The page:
Keto Rash Cure – How to get rid of Keto Rash

Keto Rash Cure – How to get rid of Keto Rash


How to get rid of Keto Rash? It’s also known under the name Prurigo Pigmentosa. This dermatologist will explain the latest
updates concerning the Keto Rash Cure or Keto Rash Treatment. Please like and subscribe. Thank you. The keto rash or Prurigo pigmentosa, also
referred to as Nagashima’s disease, is a rare inflammatory skin condition of unknown
etiology. It typically presents as pruritic erythematous
papules, papulovesicles, and vesicles appearing in a reticular pattern on the back, chest,
or neck. In a previous video, that I will link under
this one, you can learn more about the keto rash and the link with the keto diet. In this one, we’ll talk about the treatment
options. If prurigo pigmentosa appears in a patient
that recently started the keto diet, the increase of dietary carbohydrate intake can stop further
worsening of the disease. Topical and systemic corticosteroids are not
effective for prurigo pigmentosa. Oral minocycline is usually the first-line
therapy for prurigo pigmentosa. However, doxycycline, macrolide antibiotics,
and/or dapsone may be indicated for some patients. Dosage of minocycline for this indication
is 100mg twice a day. Doxycycline at a dosage of 100mg a day can
be an alternative. Recently macrolide antibiotics such as erythromycin
have also been demonstrated to be helpful. Macrolide antibiotics have anti-inflammatory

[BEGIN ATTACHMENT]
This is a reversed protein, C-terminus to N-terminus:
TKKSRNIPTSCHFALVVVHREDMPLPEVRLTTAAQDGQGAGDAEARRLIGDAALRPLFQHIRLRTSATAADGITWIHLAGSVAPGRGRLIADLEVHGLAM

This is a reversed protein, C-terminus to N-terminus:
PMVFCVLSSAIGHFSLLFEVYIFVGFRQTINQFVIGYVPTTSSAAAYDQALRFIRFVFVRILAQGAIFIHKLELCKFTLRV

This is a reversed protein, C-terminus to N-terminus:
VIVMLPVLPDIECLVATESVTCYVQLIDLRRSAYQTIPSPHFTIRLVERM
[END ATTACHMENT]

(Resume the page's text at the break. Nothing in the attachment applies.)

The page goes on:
as well as antibacterial effects. Dosages are: erythromycin 500mg given twice
a day, clarithromycin 400mg daily or 300mg of roxythromycin daily. Tetracycline antibiotics and Dapsone are effective
in treating prurigo pigmentosa during the inflammatory phase of the disease. These treatments are thought to work by interfering
with the movement and function of neutrophils. Dapsone or diaminodiphenyl sulfone (DDS) is
an antibiotic used in various skin conditions and autoimmune diseases. Since it can cause some serious adverse effect,
such as hemolysis and toxic hepatitis) in most cases it is not a first choice of treatment. Often used dosages are 150 mg dapsone per
day. For many years scientists attempted to develop
a topical formulation of dapsone that would be as effective as oral dapsone, but without
the hemolysis side effect. This was difficult to accomplish because dapsone
is highly insoluble in aqueous solvents. In February 2016, the FDA approved a 7.5%
dapsone gel. This has the advantage of a once-daily application,
without causing clinically significant declines in hemoglobin levels. This could be tried in prurigo pigmentosa. In the literature several case reports describe
treating prurigo pigmentosa successfully with low-dose isotretinoin. Dosages of 0.3 mg/kg/day (20 mg/day for most
people) resolved all erythematous macules and papules after 3 months of treatment. Scientists concluded that Low-dose isotretinoin
is not only adequate for the improvement of erythematous lesions, it also helps resolve the reticular hyperpigmentation of prurigo pigmentosa. To date there are no effective treatments
for the hyperpigmentation that develops in the later stages of the disease. Topically creams and gels with hydroquinone
can be tried, next to fruit acid peels or chemical peels, or laser therapy. However this post-inflammatory hyperpigmentation
can be very resistant to treatment. Thanks for watching. Please leave you questions or comments under
this video.

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